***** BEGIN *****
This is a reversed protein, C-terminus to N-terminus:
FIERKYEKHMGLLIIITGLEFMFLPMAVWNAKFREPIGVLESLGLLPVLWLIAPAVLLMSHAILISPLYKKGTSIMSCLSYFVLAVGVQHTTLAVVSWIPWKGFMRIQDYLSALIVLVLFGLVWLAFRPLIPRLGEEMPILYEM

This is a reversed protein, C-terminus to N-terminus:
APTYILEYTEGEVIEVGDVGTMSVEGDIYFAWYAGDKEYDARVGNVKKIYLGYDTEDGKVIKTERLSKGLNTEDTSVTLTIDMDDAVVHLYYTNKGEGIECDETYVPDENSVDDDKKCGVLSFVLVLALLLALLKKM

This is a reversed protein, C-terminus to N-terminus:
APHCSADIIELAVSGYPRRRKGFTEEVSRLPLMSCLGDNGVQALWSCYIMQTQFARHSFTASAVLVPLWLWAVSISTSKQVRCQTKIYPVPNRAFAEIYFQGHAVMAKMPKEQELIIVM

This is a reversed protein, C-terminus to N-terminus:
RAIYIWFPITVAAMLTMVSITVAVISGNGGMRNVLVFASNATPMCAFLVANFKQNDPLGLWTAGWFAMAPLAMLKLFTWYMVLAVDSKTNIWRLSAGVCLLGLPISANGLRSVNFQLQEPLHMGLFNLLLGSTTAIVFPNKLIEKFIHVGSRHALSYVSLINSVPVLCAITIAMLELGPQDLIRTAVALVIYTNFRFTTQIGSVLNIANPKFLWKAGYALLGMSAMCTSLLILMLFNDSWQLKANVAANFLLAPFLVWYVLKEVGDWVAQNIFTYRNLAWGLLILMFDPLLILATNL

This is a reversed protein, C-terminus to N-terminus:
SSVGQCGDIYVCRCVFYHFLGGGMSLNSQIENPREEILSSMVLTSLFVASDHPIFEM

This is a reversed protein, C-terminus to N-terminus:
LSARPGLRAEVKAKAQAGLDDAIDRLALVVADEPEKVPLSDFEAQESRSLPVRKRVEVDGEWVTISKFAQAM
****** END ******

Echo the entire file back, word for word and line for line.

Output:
This is a reversed protein, C-terminus to N-terminus:
FIERKYEKHMGLLIIITGLEFMFLPMAVWNAKFREPIGVLESLGLLPVLWLIAPAVLLMSHAILISPLYKKGTSIMSCLSYFVLAVGVQHTTLAVVSWIPWKGFMRIQDYLSALIVLVLFGLVWLAFRPLIPRLGEEMPILYEM

This is a reversed protein, C-terminus to N-terminus:
APTYILEYTEGEVIEVGDVGTMSVEGDIYFAWYAGDKEYDARVGNVKKIYLGYDTEDGKVIKTERLSKGLNTEDTSVTLTIDMDDAVVHLYYTNKGEGIECDETYVPDENSVDDDKKCGVLSFVLVLALLLALLKKM

This is a reversed protein, C-terminus to N-terminus:
APHCSADIIELAVSGYPRRRKGFTEEVSRLPLMSCLGDNGVQALWSCYIMQTQFARHSFTASAVLVPLWLWAVSISTSKQVRCQTKIYPVPNRAFAEIYFQGHAVMAKMPKEQELIIVM

This is a reversed protein, C-terminus to N-terminus:
RAIYIWFPITVAAMLTMVSITVAVISGNGGMRNVLVFASNATPMCAFLVANFKQNDPLGLWTAGWFAMAPLAMLKLFTWYMVLAVDSKTNIWRLSAGVCLLGLPISANGLRSVNFQLQEPLHMGLFNLLLGSTTAIVFPNKLIEKFIHVGSRHALSYVSLINSVPVLCAITIAMLELGPQDLIRTAVALVIYTNFRFTTQIGSVLNIANPKFLWKAGYALLGMSAMCTSLLILMLFNDSWQLKANVAANFLLAPFLVWYVLKEVGDWVAQNIFTYRNLAWGLLILMFDPLLILATNL

This is a reversed protein, C-terminus to N-terminus:
SSVGQCGDIYVCRCVFYHFLGGGMSLNSQIENPREEILSSMVLTSLFVASDHPIFEM

This is a reversed protein, C-terminus to N-terminus:
LSARPGLRAEVKAKAQAGLDDAIDRLALVVADEPEKVPLSDFEAQESRSLPVRKRVEVDGEWVTISKFAQAM